Extracts from a report on a survey conducted on the radio audience for the pirate station Radio Caroline in the autumn of 1964 (HO 255/1001)
84. This report is based principally upon a Specially Commissioned Survey conducted in the autumn of 1964. 1,000 persons, aged 11 years and over, were interviewed in the areas in the South and north-West of England where Caroline was known to have, in general, good reception. These areas together had a population not far short of half that of the United Kingdom.
85. Most of the sample had heard Caroline at some time but roughly one-fifth were identified as Caroline ‘addicts’. They are predominantly young people, half of them being teenagers and over 70% of them under 30 years of age. Addiction to Caroline is uncommon amongst 30-50 year-olds and very rare indeed amongst people over 50 but it is just as likely to occur amongst males as amongst females.
86. ‘Addicts’ are found at all levels of the social scale, though rather less commonly at the ‘top’. ‘Addicts’ are rather better supplied with listening facilities than is the general population, in particular more than one-third of them have portable transistors, but they are less likely than others to have car radios or VHF sets. As viewers, they are much more likely to view ITV than BBC programmes. They tend to be less choosey than the average listener and much less interested in hearing programmes that ‘give you something to think about’. Finally being for the most part young people, they are frequently familiar with what their friends listen to (and thus open to being influenced by them).
87. There are three sources of evidence about the absolute size of Caroline audiences, but the estimates they produce diverge considerably, so no confident statement can be made about this. However, from two of the sources it is possible to estimate Caroline audiences relative to those of the Light Programme and these estimates substantially agree that Caroline audiences are, in general, about one-third of those of the Light Programme. Moreover all the sources indicate that on weekdays there is not much fluctuation in Caroline listening throughout the day; they remain at a fairly steady level from 8.00 am to 6.00 pm.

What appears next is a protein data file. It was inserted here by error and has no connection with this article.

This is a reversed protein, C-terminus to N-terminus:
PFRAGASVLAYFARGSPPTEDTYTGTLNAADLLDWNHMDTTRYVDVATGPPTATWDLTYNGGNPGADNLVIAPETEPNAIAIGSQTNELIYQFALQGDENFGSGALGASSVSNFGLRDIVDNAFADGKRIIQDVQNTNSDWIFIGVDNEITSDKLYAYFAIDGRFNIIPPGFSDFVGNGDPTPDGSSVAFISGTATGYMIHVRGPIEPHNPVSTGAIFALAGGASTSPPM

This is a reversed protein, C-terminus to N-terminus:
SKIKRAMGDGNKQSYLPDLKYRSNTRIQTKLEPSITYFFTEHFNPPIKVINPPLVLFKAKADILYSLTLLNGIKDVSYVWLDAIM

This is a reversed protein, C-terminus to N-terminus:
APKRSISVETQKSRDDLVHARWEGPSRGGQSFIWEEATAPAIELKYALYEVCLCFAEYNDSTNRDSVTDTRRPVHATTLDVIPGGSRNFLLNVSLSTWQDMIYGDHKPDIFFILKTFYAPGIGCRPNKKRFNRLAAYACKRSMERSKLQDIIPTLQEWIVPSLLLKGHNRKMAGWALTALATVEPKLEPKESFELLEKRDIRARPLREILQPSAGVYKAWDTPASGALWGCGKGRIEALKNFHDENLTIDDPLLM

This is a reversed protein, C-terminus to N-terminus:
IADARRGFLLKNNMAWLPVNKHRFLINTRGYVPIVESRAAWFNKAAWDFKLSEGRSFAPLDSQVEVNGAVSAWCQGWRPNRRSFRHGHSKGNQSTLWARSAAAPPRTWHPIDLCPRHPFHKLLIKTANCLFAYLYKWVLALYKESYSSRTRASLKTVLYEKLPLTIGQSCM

88. If they could please themselves some people would listen to Caroline more than they do and others would listen less, but the evidence of the Specially Commissioned Survey suggests that these groups would roughly cancel one another out. It also suggests that Caroline audiences by no means consist entirely of truants from the BBC; that to a large extent they consist of people who, if Caroline had not been on the air, would not have been listening at all. This gains support from the fact that, since Caroline’s advent, BBC listening audiences have only slightly decreased.
89. Over 90% of Caroline listening is ‘background listening’, in the sense that listeners are doing something else at the same time (so, for that matter is over 90% of Light Programme listening and 83% of Home Service listening in the daytime). More than half of Caroline listening takes place when people are getting up, having meals or doing housework and as much as a quarter takes place outside the home, most of it at places of work. The two overwhelming demands for the purpose of background listening during the daytime are for Light music and Pop music. Caroline has quite clearly built up its audiences by catering for that substantial section of the public – mostly youngsters – who want a continuous stream of Pop.
90. The ‘image’ of Caroline is of a ‘lively’, ‘cheerful’, ‘friendly’ service, but the same adjectives are frequently applied to the Light Programme which, unlike Caroline, is also commended for being ‘varied’. The important point is that friendly feelings towards Caroline do not necessarily imply unfriendly feelings towards the BBC. Caroline ‘addicts’, understandably, would be very upset if it went off the air – more so than if the Light Programme were to stop (though they don’t want this to happen). Few of the general public want Caroline to stop, most of them are simply indifferent to its fate, whereas most of them would be ‘sorry’ to see the end of the Light Programme.